The following is a transcription of the panel, “Foreign Ministry and Private Sector Approaches to Tech Diplomacy” from the 2022 Meridian Global Leadership Summit.
Speakers: Her Excellency Dame Karen Pierce, Ambassador of the United Kingdom to the United States; Chris Sharrock, Vice President, UN Affairs and International Organizations, Microsoft; and Eugenio Vargas Garcia, Ph.D., Tech Diplomat, Brazil.
Moderator: Bennett Richardson, President, Protocol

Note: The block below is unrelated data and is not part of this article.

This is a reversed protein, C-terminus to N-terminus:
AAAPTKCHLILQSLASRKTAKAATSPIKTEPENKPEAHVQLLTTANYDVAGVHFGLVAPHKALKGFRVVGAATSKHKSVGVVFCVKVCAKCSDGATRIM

Bennett Richardson (BR): We have a fascinating topic today to talk with you all about which I think is really foundational to today’s Summit which is, how technology is transforming diplomacy and how the dedicated craft of tech diplomacy has been developing. [Tech diplomacy] really kicked off about five years ago in 2017 when the Danish government really recognized this need and created the first tech Ambassador role to Silicon Valley and has just developed so rapidly since then. So many countries have followed suit, we have a number of really interesting tech diplomacy initiatives to hear about today from our panel. That the role will continue to evolve. We have more and more perspectives from the Global South being included in the tech diplomacy conversation which is crucial, and just really excited to have this session explore approaches that some of our Foreign Ministries are taking; the private sector is employing to tackle this ever-expanding tech and innovation portfolio. Before we dive in we have another poll that I wanted to just tee up for you with the same Mentee location as before and the question which I’ll also use to to kick off our panel is how do you define tech diplomacy? We’ve got a few interesting options here: cooperation among nations, diplomatic engagement that advances technological progress, diplomatic engagement among nations in international organizations and big tech companies. So would love for all of your feedback and we’ll bring that back up at the at the end of the panel. To kick things off I’d love to hear from each of you about how you all think about tech diplomacy in your respective fields and and roles. Ambassador Pierce, how do you think about and define tech diplomacy within the UK and within the UK Embassy?